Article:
Emergency Communication Center

Communication Supervisor/PSAP Coordinator:

Lisa Post

Emergencies Dial: 9-1-1
Non Emergencies: 804-829-9265

Text to 911 is now available to Charles City County, VA


  1. There are no alerts at this time.

What is an Communications Officer (Dispatcher)?

Communications Officers is the most important public safety professional you may never see. The Charles City County Communications Officers are highly skilled and extensively trained professionals. These professionals are the first link in the public safety chain. They gather essential information from callers, and dispatch the appropriate public safety responders to the scene of the emergency. These professionals take control of situations that are often chaotic, heart-wrenching, stressful, confusing and terrifying. Many of the callers who call 911 are experiencing the worst time in their life. Communications Officers are tasked with obtaining information under extreme situations from callers who may be screaming, crying, hysterical, angry, or verbally abusive. Communications Officers utilize their training and experience to diffuse these situations prior to responder arrival so as to minimize the danger to the citizens as well as the responders.

The Charles City County Sheriff’s Office Emergency Communications Center (ECC) is staffed 24 hours a day, 365 days a year. The professional men and women who make up the ECC undergo stringent, rigorous and unwavering training to achieve certification, as well as continuous training to maintain certifications in:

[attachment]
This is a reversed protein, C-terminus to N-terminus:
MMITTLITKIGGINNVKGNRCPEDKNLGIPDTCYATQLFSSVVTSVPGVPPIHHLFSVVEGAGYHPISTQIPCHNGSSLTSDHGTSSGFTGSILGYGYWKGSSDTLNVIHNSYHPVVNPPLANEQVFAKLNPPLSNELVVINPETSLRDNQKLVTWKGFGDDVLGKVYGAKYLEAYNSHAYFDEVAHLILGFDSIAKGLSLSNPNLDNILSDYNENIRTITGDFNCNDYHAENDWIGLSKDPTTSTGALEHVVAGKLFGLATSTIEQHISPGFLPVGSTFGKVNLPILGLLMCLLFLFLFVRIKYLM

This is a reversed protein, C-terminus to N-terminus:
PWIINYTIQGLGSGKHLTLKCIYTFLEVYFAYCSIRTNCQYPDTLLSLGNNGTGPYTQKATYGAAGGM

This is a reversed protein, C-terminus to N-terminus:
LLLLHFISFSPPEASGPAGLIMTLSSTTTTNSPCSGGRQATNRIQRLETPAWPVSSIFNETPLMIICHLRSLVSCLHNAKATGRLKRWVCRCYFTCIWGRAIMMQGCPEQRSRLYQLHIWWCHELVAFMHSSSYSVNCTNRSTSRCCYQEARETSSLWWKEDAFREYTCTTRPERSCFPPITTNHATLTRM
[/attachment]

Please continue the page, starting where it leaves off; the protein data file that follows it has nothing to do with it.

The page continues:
Communications Officer Basic Academy

Fire Communications

Crisis intervention

Virginia Criminal Information Network/National Crime Information Center

Incident Command Systems

The National Incident Management System

Cardio-pulmonary Resuscitation (CPR)

In addition to mandated training these men and women attend training courses, take online training courses, and regularly review and practice skills not used on a daily basis.


An emergency is any situation that requires immediate assistance to protect life, limb and property. Examples include, but are not limited to:

• A fire

• A crime, especially if in progress

• A medical emergency

• A motor vehicle accident

IMPORTANT: If you are unsure whether the situation is a true emergency call 911 and let the Emergency Communications Officer determine if emergency assistance is necessary.


When you call 911, be prepared to answer the Communications Officer’s questions, which will include:

• “What is the address of the emergency?” The location is the absolutely most important piece of information you will provide. Know where you are at all times so that in an emergency help can be dispatched quickly."

• “What is your name?”

• “What is the phone number you are calling from?”

• “What is the emergency?”

Remember to stay calm and answer the Communications Officer’s questions. It may seem at the time that the questions are irrelevant and a waste of time. However, these questions are important and could mean the difference in life & death, catching the bad guy, or stopping a crime in progress.


In the event of an emergency please call 911. If you are unable to make a voice call you can send a text message to 911.